A group effort

  • 15 Apr 2015
  • By Kate Browning
  • 0

Kate Browning explains how schools can work together to respond to the SEND reforms

Redrafting the SEN policy is a vital task  for schools this year. This policy is the most important document that a school develops when determining how it will embed the principles and prescriptions of the new Code in day-to-day practice in order to realise the aspirations of the reforms for children and young people with special educational needs and their families.  Given the importance of this task and the fact that it is very likely to be on every headteacher’s to-do list, the Countesthorpe Family of Schools in South Leicestershire decided to make the commitment to produce a joint SEN policy. Ensuring continuity in policy aims and objectives across the geographical area was felt to be important to build the confidence of parents of pupils with SEN.  The Countesthorpe Family of Schools benefits from an already well-established and committed SENCO group led by Tracy Withers, Headteacher of Cosby Primary School. The group consists of both experienced SENCOs, those who have been in post for a few years and four new SENCOs currently undertaking or just completing the National Award for SEN Co-ordination.

The redrafting process

The SENCO group was allocated four half days over four weeks to complete this task. A local SEN adviser was asked by the headteachers to facilitate the group’s work and to provide support, challenge and technical advice throughout the process.  The structure of the meetings involved using an existing policy which was then split into sub-heading sections, each section being given to a SENCO pair to consider, discuss and redraft using the nasen helpsheet for reference. Amendments were then taken away and collated by the SEN adviser, ready to be shared at the beginning of the next session by the wider group. At this point, questions and debates ensued to ensure clarity of both principle and practice that was truly and accurately reflected in the final rewrite. The final draft policy was then taken away by each SENCO, back to their own schools for further consideration and reflection by the school staff, governors and, most importantly, parents.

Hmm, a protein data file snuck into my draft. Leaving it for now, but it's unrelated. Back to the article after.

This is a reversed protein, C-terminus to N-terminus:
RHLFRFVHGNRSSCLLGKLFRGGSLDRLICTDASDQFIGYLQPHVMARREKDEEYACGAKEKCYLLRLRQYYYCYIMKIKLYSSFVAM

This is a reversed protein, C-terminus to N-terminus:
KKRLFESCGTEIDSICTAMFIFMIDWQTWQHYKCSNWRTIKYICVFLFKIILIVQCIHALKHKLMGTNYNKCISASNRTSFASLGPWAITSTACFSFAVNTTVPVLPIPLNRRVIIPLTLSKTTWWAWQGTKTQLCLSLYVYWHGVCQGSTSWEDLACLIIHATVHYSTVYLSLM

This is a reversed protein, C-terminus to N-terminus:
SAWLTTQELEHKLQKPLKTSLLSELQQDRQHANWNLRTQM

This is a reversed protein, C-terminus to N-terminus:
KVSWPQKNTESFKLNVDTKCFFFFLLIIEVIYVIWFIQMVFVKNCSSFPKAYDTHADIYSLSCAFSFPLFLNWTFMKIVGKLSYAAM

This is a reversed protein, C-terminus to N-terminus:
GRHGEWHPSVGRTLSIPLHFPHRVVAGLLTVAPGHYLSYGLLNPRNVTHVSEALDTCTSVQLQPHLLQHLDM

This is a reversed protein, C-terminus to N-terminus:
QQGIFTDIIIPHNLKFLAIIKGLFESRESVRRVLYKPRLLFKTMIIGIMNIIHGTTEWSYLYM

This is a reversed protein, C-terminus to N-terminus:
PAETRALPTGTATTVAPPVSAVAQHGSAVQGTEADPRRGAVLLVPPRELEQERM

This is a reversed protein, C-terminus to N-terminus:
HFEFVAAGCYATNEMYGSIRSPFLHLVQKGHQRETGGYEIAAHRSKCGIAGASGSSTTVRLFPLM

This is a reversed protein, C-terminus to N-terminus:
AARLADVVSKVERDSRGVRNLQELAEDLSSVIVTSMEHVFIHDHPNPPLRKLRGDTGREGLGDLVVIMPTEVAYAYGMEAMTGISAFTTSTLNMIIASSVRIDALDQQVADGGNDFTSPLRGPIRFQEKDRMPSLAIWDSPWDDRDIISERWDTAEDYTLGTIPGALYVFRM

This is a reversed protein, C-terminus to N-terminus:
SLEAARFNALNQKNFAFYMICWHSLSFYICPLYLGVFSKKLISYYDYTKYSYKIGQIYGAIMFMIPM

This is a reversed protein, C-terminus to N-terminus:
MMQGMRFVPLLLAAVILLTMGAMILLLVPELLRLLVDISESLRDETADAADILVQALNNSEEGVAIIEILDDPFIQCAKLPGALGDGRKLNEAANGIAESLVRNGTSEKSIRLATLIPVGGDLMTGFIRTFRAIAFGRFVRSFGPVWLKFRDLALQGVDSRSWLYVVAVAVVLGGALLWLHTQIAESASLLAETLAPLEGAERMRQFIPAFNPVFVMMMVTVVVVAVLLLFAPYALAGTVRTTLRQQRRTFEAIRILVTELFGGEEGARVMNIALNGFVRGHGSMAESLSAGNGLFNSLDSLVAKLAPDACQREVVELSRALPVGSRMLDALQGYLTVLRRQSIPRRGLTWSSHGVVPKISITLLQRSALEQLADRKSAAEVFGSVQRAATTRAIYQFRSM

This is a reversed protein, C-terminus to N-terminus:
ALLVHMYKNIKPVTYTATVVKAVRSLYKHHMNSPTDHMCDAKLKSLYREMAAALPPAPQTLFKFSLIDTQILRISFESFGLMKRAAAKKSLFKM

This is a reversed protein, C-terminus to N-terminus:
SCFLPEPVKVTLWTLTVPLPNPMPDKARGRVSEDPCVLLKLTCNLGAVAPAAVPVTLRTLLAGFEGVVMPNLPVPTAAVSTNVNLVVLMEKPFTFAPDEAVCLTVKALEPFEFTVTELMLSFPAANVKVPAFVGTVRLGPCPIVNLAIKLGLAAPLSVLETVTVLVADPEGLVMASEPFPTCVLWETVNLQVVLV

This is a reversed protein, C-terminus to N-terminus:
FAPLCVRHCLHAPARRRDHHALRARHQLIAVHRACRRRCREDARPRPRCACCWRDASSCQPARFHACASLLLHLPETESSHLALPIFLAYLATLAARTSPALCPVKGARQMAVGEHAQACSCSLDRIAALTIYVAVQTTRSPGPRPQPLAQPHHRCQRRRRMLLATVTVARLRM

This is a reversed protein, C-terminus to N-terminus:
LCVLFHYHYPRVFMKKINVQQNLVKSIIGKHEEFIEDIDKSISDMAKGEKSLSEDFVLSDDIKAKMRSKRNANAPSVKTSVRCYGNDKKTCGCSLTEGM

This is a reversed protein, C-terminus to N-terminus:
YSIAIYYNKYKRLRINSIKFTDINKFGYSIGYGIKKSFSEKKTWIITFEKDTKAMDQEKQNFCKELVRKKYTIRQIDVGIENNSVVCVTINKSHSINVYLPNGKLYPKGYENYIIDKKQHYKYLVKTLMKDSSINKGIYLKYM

Benefits of the approach

The benefits of this collaborative endeavour extended far beyond the completion of the task. For both experienced and new SENCOs alike, a new SEND Code of Practice can temporarily shake professional confidence, so this collaborative approach provided a supportive forum where discussion and debate could take place and good practice could be shared.  It is fair to say that most SENCOs feel it has been a challenge to get their own thoughts in order regarding the expectations and refreshed ways of working, let alone be confident enough to drive the strategic lead on reforms for staff in school. However, Anne, one of the group’s most experienced SENCOs, states, ‘I am beginning to feel that I have more confidence to work with class teachers, helping them understand their role in making sure all the pupils, including those with SEND, get the best possible experience of learning.’  Luckily, this group was able to hit the ground running with this endeavour as they already had an existing effective professional SENCO network with the Family of Schools. This association has grown stronger through the process, as Vanessa, one of the new SENCOs, remarks, ‘We are now in regular contact with one another, which enables us to share ideas, questions and resources and to discuss and share other issues such as the local offer and education, health and care plan writing.’ Kirstin, a SENCO in her second year, also reflects, ‘It has brought the local schools together, which echoes the ethos of the new Code of Practice with its strong emphasis on partnership.’

Where are they now?

Well, this dynamic SENCO group doesn’t sit still for long! They have already begun to make headway in reviewing the range of assessment materials to ensure that their schools have the tools and expertise to identify and address needs quickly and effectively. Tina, one of the group’s SENCOs sums up, ‘As a group, we now have a greater coherence, mutual trust and an openness in sharing best practice. This inevitably benefits the children in our care.’


Kate would like to thank the headteachers and SENCOs of the Countesthorpe Family of Schools, in particular:

  • Tina Holmes
  • Vanessa Toon
  • Kirstin Rudge
  • Alison Cunningham
  • Anne Wilson
  • Maxine Young
  • Sarah McHugh
  • Clare Adams.

Kate Browning -

Kate Browning is an educational associate of nasen specialising in school improvement for SEN. Kate has over 10 years’ experience of delivering training and providing support for schools.

0 Comment

You have to be logged in to comment Login now or Join nasen